Favorite countries, -philes and the Motherland

A non-ham recently asked me if I enjoy conversations with the countries from which my ancestors came – and I honestly didn’t know how to answer her.

The short and honest answer is “no – the connection never occurred” but I felt obliged to give her a reason since it seems like such a sensible question and a likely reason to enjoy ham radio’s communicative possibilities – at least from a non-ham’s perspective.

She wanted me to say “Yes – I just love talking with Germany – especially stations in Hanover!”

But the truthful answer is that we enjoy the technical aspects of what makes the communications possible more than the social aspects – an answer that made me seem like a schmuck at wasting such a humanistic opportunity on such a superficial pursuit. Hams with cool and often complex equipment, talking about…..equipment. Even I can see how that might be yawn-inducing to a non-ham.

Family ties aside, humanity is full of people whose hobby is a different country. Anglophiles love English culture; Francophiles ua0kbg(Thomas Jefferson was one), French and so on. Maybe they should become hams – it might add depth to some of the QSOs heard around the bands.

Young hams may wonder if ham radio QSOs were more personal before the internet – back when ham radio was the only way common citizens had of communicating with each other. I’d have to say “no” although there were (and are) exceptions. Maybe in radio’s infancy, long transoceanic ragchews were the norm.

I don’t get “warm and fuzzy” during QSOs with the countries of my grandparents nor does it even register that “Hey, that’s where Grandpa was from” when I talk to Denmark. Or England.

But I do have a favorite country that I enjoy QSOs with more than others. It is based on an interest in that country’s history and, more significantly, the history of the relationship between that country and mine. That interest started as soon as I started DXing back in the late 70’s.

With a very detailed map of the country’s political divisions hanging on my wall, I would often pass up new DXCC entities in favor of yet another QSO with that mysterious country. Afterwards, a thumbtack went into the map marking the source of the RF I’d just dowsed from the ether.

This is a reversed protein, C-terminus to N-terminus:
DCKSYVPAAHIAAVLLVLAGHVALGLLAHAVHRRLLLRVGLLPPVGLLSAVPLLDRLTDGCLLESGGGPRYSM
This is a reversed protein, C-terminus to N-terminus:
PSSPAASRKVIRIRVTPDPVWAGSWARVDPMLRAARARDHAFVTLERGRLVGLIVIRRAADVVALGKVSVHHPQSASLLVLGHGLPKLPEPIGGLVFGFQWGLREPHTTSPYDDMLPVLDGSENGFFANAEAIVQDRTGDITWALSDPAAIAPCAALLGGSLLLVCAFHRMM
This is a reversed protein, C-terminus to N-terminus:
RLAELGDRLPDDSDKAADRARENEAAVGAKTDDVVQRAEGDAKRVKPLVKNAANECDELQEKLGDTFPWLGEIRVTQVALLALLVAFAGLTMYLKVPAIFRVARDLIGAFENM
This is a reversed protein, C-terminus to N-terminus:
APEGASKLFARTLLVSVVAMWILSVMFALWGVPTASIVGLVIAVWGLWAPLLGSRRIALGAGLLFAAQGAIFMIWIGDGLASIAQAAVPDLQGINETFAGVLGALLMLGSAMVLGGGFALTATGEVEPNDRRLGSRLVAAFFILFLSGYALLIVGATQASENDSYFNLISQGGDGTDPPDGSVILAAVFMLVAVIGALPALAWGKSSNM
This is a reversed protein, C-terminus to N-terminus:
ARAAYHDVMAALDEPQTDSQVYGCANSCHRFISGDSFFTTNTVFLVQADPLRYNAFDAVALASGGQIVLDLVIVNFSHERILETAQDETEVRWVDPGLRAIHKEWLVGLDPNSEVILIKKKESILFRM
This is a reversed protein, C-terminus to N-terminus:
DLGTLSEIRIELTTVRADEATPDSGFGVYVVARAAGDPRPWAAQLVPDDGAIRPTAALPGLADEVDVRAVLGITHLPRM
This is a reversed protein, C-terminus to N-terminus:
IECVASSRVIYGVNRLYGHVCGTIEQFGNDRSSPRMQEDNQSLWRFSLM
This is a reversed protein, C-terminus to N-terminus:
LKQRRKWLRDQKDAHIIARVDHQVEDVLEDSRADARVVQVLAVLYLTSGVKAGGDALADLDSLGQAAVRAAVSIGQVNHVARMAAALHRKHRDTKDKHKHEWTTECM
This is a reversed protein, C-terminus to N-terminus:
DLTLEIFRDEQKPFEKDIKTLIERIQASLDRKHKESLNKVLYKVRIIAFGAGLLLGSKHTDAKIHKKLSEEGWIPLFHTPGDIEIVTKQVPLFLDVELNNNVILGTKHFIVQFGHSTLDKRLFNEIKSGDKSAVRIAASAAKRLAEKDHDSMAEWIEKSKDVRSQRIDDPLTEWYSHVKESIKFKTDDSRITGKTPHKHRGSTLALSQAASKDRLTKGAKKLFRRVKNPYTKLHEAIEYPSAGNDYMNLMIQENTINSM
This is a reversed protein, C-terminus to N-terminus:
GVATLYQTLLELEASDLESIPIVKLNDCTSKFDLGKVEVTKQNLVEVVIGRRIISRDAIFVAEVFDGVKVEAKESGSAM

New DXCC entities are few and far between these days but I still – decades later – enjoy an after-dinner, flutter-enhanced QSO over the North Pole on 20m CW with a station some remote oblast.





  6 comments for “Favorite countries, -philes and the Motherland

  1. W3BBO
    August 18, 2013 at 2:30 pm

    Hi John,

    Enjoy your blog and noticed that I worked Yuri UA0KBG on the same day, though later in the day 21:20, and he only gave me a 579. I was using my K3 at 75 watts to a R6000 vertical.

    My country favorite is Japan and chase JA’s whenever condx allow. I think it is because we don’t have propagation into JA that often!

    Good DXing, John,
    73 de Bob W3BBO

    • August 18, 2013 at 5:36 pm

      Hi Bob – I remember JA’s being tough from when I lived up there. From here they’re workable almost daily but of course the middle east is tougher now!

  2. Wes, AC5K
    August 18, 2013 at 5:41 pm

    I will never forget being on the radio right after the airliner KAL-007 was shot down near Sakhalin Island in 1983. The conditions on the bands were great, and tons of Soviet stations were calling CQ where I was listening on the CW band. Tensions were high, and no one was answering them. I remembered that one reason amateur radio exists is to promote communication between different cultures. I called one of the Soviet stations and had a short QSO. We of course did not discuss the political tensions, but I remember that he said “73 es peace” and the end of our QSO. I did the same. We exchanged our feelings without too many words, That was great.

    • August 18, 2013 at 7:03 pm

      As a Novice I used to listen to phone QSOs on 20m longing for my General ticket and phone privileges. One day I heard a Russian station whose suffix was ‘KGB’ speaking perfect English in a QSO with a W station. I don’t mean just perfect grammar but also pronunciation, slang and even the accent. I always wondered how that was possible. His suffix lent an air of mystery to the whole thing!

    • August 31, 2013 at 4:53 pm

      It was thirty years aho this week – from CNN today:

  3. Alan Dove
    August 19, 2013 at 8:43 am

    I also get a visceral thrill from contacting former Soviet countries, especially on CW. I think it’s probably because I grew up in the waning days of the Cold War, in an area surrounded by prime targets (Baltimore-Washington-Annapolis).

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